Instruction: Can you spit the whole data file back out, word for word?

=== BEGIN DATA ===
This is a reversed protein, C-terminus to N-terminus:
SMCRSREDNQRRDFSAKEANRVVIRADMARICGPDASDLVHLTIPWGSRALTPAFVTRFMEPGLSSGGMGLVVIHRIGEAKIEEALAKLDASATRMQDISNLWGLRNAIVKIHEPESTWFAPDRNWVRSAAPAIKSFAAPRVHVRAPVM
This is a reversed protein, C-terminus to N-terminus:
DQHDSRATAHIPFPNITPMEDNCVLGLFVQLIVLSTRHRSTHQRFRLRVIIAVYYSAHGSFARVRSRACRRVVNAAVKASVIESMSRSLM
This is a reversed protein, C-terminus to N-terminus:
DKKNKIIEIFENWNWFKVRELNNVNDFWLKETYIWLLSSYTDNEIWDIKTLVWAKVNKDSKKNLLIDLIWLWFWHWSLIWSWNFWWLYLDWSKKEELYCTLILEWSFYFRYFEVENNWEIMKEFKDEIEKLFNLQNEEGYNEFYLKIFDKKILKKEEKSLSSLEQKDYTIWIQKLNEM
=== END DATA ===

This is a reversed protein, C-terminus to N-terminus:
SMCRSREDNQRRDFSAKEANRVVIRADMARICGPDASDLVHLTIPWGSRALTPAFVTRFMEPGLSSGGMGLVVIHRIGEAKIEEALAKLDASATRMQDISNLWGLRNAIVKIHEPESTWFAPDRNWVRSAAPAIKSFAAPRVHVRAPVM
This is a reversed protein, C-terminus to N-terminus:
DQHDSRATAHIPFPNITPMEDNCVLGLFVQLIVLSTRHRSTHQRFRLRVIIAVYYSAHGSFARVRSRACRRVVNAAVKASVIESMSRSLM
This is a reversed protein, C-terminus to N-terminus:
DKKNKIIEIFENWNWFKVRELNNVNDFWLKETYIWLLSSYTDNEIWDIKTLVWAKVNKDSKKNLLIDLIWLWFWHWSLIWSWNFWWLYLDWSKKEELYCTLILEWSFYFRYFEVENNWEIMKEFKDEIEKLFNLQNEEGYNEFYLKIFDKKILKKEEKSLSSLEQKDYTIWIQKLNEM